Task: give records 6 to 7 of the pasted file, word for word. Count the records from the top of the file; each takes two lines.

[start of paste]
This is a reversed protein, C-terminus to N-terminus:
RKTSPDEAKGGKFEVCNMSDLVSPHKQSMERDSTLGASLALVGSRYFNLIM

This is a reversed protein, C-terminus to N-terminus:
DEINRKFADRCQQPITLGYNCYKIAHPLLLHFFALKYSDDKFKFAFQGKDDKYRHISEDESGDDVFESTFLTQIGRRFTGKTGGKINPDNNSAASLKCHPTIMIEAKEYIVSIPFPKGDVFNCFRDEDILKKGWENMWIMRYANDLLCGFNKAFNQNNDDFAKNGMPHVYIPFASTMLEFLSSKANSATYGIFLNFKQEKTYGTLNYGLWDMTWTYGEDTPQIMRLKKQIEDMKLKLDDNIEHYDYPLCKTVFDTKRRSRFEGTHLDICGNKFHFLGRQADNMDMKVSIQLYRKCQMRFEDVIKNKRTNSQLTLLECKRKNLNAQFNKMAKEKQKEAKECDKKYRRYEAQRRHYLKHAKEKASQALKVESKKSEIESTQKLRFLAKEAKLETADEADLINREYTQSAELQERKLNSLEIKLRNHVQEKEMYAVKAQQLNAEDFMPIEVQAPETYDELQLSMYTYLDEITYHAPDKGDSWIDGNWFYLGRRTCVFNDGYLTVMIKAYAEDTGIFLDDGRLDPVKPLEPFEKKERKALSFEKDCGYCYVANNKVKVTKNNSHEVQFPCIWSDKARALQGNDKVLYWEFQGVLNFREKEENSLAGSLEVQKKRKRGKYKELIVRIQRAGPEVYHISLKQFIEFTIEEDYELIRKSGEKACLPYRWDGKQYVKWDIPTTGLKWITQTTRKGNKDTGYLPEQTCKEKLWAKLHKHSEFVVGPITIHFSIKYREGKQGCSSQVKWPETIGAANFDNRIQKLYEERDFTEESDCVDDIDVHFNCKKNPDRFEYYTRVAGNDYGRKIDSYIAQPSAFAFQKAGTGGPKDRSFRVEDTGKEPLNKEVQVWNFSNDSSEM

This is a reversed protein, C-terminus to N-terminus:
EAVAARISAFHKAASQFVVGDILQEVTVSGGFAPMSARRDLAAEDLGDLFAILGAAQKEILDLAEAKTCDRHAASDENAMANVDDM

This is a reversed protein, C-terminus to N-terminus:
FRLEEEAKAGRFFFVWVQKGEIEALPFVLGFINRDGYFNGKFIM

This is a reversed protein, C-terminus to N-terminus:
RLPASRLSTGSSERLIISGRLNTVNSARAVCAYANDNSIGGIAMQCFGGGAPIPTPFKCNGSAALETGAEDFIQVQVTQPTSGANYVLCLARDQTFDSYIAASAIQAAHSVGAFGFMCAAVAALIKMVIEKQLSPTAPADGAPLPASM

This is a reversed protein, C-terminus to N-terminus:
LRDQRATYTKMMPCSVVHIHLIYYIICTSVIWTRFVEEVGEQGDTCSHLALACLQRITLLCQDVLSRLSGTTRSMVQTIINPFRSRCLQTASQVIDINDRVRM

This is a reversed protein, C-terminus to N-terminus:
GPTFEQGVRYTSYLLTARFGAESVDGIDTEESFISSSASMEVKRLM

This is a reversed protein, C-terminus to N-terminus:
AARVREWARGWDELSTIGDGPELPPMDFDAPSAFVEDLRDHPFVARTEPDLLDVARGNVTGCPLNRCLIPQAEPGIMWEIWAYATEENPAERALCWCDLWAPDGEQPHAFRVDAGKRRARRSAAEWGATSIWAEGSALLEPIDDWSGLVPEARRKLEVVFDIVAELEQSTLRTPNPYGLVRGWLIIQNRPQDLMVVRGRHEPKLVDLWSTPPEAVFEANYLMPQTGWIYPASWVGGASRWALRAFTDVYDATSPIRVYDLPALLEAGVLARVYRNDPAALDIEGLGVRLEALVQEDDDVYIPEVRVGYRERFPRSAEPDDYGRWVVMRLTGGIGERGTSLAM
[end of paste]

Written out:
This is a reversed protein, C-terminus to N-terminus:
LRDQRATYTKMMPCSVVHIHLIYYIICTSVIWTRFVEEVGEQGDTCSHLALACLQRITLLCQDVLSRLSGTTRSMVQTIINPFRSRCLQTASQVIDINDRVRM

This is a reversed protein, C-terminus to N-terminus:
GPTFEQGVRYTSYLLTARFGAESVDGIDTEESFISSSASMEVKRLM